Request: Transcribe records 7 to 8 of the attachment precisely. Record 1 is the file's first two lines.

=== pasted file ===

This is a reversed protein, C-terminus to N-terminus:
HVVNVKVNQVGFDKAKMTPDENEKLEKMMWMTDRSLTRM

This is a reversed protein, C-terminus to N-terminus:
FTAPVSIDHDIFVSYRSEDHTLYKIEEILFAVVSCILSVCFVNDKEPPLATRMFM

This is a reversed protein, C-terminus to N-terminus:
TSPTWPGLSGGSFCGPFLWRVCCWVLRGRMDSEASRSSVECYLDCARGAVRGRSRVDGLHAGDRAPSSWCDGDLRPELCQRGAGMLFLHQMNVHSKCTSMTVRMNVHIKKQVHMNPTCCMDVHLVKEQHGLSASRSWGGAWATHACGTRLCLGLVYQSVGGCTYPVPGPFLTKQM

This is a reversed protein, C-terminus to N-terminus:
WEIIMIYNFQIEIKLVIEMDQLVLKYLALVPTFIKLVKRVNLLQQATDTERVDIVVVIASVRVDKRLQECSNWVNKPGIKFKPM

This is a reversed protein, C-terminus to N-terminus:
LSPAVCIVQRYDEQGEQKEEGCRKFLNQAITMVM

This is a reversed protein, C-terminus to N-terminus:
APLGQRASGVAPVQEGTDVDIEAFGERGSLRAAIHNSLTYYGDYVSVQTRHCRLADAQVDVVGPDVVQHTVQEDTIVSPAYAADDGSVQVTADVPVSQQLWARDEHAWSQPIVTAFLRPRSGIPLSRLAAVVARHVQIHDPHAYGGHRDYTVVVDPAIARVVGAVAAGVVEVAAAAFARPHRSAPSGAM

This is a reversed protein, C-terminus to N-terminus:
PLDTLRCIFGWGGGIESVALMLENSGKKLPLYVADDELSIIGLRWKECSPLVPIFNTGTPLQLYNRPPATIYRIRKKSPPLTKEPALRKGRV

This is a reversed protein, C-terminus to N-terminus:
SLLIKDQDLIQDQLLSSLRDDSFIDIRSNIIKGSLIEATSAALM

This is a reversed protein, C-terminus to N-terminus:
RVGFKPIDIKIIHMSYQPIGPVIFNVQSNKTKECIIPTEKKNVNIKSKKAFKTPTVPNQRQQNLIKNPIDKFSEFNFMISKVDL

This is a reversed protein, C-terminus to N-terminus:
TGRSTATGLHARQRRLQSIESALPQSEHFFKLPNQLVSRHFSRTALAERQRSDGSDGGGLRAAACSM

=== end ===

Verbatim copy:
This is a reversed protein, C-terminus to N-terminus:
PLDTLRCIFGWGGGIESVALMLENSGKKLPLYVADDELSIIGLRWKECSPLVPIFNTGTPLQLYNRPPATIYRIRKKSPPLTKEPALRKGRV

This is a reversed protein, C-terminus to N-terminus:
SLLIKDQDLIQDQLLSSLRDDSFIDIRSNIIKGSLIEATSAALM